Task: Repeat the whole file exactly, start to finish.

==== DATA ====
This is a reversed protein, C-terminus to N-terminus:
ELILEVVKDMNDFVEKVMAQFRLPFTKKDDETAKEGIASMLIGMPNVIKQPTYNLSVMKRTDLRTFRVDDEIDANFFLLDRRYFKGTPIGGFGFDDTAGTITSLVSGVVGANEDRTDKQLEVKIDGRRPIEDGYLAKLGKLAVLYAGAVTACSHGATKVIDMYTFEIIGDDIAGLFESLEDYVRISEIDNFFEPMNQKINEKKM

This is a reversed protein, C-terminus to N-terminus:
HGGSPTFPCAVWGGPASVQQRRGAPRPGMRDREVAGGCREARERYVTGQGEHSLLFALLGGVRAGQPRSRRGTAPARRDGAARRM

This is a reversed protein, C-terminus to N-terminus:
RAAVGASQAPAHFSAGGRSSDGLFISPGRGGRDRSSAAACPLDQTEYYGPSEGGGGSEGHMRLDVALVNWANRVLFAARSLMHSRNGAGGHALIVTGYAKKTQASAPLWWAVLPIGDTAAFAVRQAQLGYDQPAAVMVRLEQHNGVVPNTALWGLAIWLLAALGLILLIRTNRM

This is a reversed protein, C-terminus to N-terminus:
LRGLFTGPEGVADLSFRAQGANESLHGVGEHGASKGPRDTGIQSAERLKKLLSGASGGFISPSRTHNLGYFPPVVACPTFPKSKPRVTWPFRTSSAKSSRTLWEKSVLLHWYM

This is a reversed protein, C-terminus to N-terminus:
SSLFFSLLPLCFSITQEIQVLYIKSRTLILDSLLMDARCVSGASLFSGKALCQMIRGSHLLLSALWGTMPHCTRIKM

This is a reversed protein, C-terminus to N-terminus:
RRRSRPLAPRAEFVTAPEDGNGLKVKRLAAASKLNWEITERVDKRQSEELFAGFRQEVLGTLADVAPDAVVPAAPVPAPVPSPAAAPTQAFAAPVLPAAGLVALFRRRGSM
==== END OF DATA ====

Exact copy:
This is a reversed protein, C-terminus to N-terminus:
ELILEVVKDMNDFVEKVMAQFRLPFTKKDDETAKEGIASMLIGMPNVIKQPTYNLSVMKRTDLRTFRVDDEIDANFFLLDRRYFKGTPIGGFGFDDTAGTITSLVSGVVGANEDRTDKQLEVKIDGRRPIEDGYLAKLGKLAVLYAGAVTACSHGATKVIDMYTFEIIGDDIAGLFESLEDYVRISEIDNFFEPMNQKINEKKM

This is a reversed protein, C-terminus to N-terminus:
HGGSPTFPCAVWGGPASVQQRRGAPRPGMRDREVAGGCREARERYVTGQGEHSLLFALLGGVRAGQPRSRRGTAPARRDGAARRM

This is a reversed protein, C-terminus to N-terminus:
RAAVGASQAPAHFSAGGRSSDGLFISPGRGGRDRSSAAACPLDQTEYYGPSEGGGGSEGHMRLDVALVNWANRVLFAARSLMHSRNGAGGHALIVTGYAKKTQASAPLWWAVLPIGDTAAFAVRQAQLGYDQPAAVMVRLEQHNGVVPNTALWGLAIWLLAALGLILLIRTNRM

This is a reversed protein, C-terminus to N-terminus:
LRGLFTGPEGVADLSFRAQGANESLHGVGEHGASKGPRDTGIQSAERLKKLLSGASGGFISPSRTHNLGYFPPVVACPTFPKSKPRVTWPFRTSSAKSSRTLWEKSVLLHWYM

This is a reversed protein, C-terminus to N-terminus:
SSLFFSLLPLCFSITQEIQVLYIKSRTLILDSLLMDARCVSGASLFSGKALCQMIRGSHLLLSALWGTMPHCTRIKM

This is a reversed protein, C-terminus to N-terminus:
RRRSRPLAPRAEFVTAPEDGNGLKVKRLAAASKLNWEITERVDKRQSEELFAGFRQEVLGTLADVAPDAVVPAAPVPAPVPSPAAAPTQAFAAPVLPAAGLVALFRRRGSM